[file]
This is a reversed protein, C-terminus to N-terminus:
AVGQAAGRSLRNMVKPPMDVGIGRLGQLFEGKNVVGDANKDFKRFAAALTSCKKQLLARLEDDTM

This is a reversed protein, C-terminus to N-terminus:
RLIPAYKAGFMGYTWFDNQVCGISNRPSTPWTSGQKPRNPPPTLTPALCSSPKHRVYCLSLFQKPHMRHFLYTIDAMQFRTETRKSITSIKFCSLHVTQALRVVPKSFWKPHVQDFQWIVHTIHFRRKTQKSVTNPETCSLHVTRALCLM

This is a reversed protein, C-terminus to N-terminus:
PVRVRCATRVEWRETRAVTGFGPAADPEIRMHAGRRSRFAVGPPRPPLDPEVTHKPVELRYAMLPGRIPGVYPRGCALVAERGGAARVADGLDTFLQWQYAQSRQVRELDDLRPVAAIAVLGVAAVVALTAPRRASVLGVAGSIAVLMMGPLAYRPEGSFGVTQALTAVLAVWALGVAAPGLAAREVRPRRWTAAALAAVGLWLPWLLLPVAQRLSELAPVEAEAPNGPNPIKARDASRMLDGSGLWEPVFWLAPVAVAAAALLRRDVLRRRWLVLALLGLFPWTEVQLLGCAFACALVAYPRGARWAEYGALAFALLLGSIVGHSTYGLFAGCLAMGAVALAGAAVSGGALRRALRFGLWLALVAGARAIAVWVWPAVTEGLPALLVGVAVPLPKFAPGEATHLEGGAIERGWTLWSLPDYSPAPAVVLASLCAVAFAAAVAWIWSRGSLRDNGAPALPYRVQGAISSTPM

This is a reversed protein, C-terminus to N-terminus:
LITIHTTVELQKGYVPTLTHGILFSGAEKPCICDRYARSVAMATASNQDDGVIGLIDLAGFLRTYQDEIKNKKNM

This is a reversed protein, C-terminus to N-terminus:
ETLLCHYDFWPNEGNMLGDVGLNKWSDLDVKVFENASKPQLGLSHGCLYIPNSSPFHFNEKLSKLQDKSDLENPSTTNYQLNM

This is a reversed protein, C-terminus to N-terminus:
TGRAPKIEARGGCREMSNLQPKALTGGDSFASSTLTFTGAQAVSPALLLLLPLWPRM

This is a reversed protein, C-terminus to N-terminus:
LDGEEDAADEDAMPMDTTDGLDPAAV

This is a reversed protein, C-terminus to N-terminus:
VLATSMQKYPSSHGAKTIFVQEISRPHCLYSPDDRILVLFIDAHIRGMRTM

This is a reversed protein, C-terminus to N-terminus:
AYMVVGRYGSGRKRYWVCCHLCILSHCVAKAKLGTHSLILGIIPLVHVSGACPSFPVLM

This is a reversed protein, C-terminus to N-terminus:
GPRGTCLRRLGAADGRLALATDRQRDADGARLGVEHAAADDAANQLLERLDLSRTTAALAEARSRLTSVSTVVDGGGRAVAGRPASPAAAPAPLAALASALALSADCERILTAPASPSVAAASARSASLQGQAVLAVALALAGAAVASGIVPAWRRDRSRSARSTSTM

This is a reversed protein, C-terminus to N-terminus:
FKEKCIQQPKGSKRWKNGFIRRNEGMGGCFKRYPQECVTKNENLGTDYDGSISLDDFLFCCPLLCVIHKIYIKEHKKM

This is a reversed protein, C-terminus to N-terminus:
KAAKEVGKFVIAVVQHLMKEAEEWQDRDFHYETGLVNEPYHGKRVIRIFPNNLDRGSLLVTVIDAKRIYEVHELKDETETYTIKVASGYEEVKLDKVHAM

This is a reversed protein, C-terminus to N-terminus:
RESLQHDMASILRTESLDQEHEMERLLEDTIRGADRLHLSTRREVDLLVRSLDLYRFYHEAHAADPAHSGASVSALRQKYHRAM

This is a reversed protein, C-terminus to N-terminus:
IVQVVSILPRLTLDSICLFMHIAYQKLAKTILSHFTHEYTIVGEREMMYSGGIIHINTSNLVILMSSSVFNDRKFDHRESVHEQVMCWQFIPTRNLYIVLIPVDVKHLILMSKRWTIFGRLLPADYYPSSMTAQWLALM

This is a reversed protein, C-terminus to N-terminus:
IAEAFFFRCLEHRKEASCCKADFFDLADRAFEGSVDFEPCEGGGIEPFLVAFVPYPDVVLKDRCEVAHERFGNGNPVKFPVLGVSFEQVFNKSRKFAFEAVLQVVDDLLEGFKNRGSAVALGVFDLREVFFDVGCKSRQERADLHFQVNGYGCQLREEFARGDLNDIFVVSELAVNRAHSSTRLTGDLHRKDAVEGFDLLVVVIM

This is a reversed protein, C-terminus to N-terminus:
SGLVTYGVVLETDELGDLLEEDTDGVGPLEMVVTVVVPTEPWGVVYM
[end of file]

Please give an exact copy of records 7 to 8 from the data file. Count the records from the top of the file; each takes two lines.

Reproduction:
This is a reversed protein, C-terminus to N-terminus:
LDGEEDAADEDAMPMDTTDGLDPAAV

This is a reversed protein, C-terminus to N-terminus:
VLATSMQKYPSSHGAKTIFVQEISRPHCLYSPDDRILVLFIDAHIRGMRTM